Aug 31, 2010 (CIDRAP News) – Three vaccine makers are making label changes to their seasonal flu vaccine doses for the US market, warning healthcare providers that the tip caps on syringes may contain natural rubber latex, an allergen to sensitive individuals. This development will slightly reduce the number of doses and delay delivery of some doses by 2 or 3 weeks.
The labeling change, required by the US Food and Drug Administration (FDA) and the partial withdrawal of the pediatric version of CSL Ltd's seasonal flu vaccine earlier this month has reduced the projection for total doses this year to 160 million to 165 million, slightly down from an earlier 170 million dose estimate, according to the most recent information from the Centers for Disease Control and Prevention (CDC).
Federal officials have warned that the vaccine manufacturing process can be unpredictable, and the amount of doses delivered can vary from early estimates.
At an Aug 5 meeting of the CDC's vaccine advisors, a representative from Merck, which distributes CSL's Afluria, said CSL's decision not to distribute the multidose vials would reduce the US seasonal flu vaccine supply by 5 million.
Despite the lower number of doses, the total represents a record number of seasonal flu vaccine doses, which comes as the CDC launches a universal flu vaccination recommendation. The seasonal flu vaccine, which includes the 2009 H1N1 virus strain, is now recommended for nearly everyone except for babies younger than 6 months.
GlaxoSmithKline, Sanofi, and Novartis have all sent letters to customers or physicians notifying them about the latex labeling changes. News of the change and its effect on flu vaccines supplies and deliveries first surfaced on Aug 25 in a report from the online newsletter American Academy of Family Physicians (AAFP) News Now.
Sanofi said in its letter that all injectable flu vaccine products that use syringe tip caps provided by Helvoet Pharma are subject to the labeling change. Sanofi said the FDA told manufacturers in July that it didn't have enough documentation to support the company's latex-free claims.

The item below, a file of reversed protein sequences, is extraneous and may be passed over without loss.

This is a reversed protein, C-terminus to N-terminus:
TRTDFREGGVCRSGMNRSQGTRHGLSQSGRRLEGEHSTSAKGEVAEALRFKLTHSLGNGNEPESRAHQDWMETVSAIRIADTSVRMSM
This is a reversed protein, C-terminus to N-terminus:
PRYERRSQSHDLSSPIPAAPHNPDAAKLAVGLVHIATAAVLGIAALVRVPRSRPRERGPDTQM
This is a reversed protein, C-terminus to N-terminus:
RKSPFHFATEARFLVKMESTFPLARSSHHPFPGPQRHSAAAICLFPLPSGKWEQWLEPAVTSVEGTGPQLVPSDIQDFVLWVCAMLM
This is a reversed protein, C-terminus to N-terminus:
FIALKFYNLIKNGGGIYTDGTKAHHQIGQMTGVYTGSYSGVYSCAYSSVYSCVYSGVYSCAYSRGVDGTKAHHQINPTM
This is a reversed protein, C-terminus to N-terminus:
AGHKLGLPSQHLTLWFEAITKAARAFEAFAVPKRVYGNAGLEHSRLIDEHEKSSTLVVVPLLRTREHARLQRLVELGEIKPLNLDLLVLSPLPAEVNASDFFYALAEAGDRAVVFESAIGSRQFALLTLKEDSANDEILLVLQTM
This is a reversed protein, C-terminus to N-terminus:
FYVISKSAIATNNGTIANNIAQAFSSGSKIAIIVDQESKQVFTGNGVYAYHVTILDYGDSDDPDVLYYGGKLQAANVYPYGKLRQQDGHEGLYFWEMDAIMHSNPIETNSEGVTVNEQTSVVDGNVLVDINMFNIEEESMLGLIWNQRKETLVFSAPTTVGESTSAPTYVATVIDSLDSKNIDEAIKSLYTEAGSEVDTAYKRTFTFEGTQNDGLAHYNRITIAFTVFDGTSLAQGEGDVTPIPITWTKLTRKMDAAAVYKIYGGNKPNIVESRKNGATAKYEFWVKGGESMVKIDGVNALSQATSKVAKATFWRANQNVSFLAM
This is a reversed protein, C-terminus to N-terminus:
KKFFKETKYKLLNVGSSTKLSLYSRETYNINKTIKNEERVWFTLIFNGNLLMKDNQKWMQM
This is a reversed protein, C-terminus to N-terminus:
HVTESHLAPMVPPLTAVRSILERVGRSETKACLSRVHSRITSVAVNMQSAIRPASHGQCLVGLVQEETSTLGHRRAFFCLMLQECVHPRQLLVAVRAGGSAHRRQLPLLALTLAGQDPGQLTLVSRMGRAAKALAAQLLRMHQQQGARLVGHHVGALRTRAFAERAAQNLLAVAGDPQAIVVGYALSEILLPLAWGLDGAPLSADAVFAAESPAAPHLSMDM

Meanwhile, Glaxo said its letter that the labeling change would reduce the number of Fluarix doses that will be delivered to the US market, and Sanofi said the change would delay shipments of Fluzone by 2 or 3 weeks.
Glaxo told customers that the changes weren't sparked by any adverse reaction reports, but urged physicians to report any latex-related reactions to the CDC's Vaccine Adverse Event Reporting System (VAERS) or to the company. Novartis urged physicians to ensure that emergency measures are in place for patients who have an anaphylactic reaction.
Diane Peterson, an editor for the National Influenza Vaccine Summit's Web site and associate director for immunization projects at the Immunization Action Coalition, based in St Paul, told CIDRAP News that she didn't think the delay and scaled-back doses will have much of an impact on flu vaccination activities.
"The bottom line is that instead of early delivery of vaccines for this season, it will be more like the normal timing of vaccine delivery," she said.
The chance of an extremely allergic person having a reaction from the latex residue on the needle is unlikely, but could happen, Peterson said.
Only one manufacturer makes the cap tips for the flu vaccines, so all prefilled seasonal flu vaccines are affected by the warning. Some already had a notice in their prescribing information, but some had to relabel their products, she said.
Peterson said Glaxo notified National Influenza Vaccine Summit members on Aug 12 that it expects to provide between 32 and 33 million doses of Fluarix and Flulaval combined, which represents fewer doses than originally planned. Sanofi said it is on track to deliver the 70 million doses that it originally projected.
In an Aug 6 letter to healthcare providers, Anne Schuchat, MD, director of the CDC's National Center for Immunization and Respiratory Diseases, emphasized the new universal flu vaccination recommendation and urged providers to start administering the vaccine as soon as it's available. She said that offering the vaccine "at any opportunity for every patient is essential."
Even though not all medical practices will stock unlimited quantities of flu vaccine, she said it is still important that patients get the vaccine for themselves and their family members. "Studies show that your recommendation makes the difference in convincing patients to seek influenza vaccination," Schuchat wrote.
Aug 25 AAFP News Now report
Aug 16 Glaxo letter to providers
Jul 20 Novartis letter to providers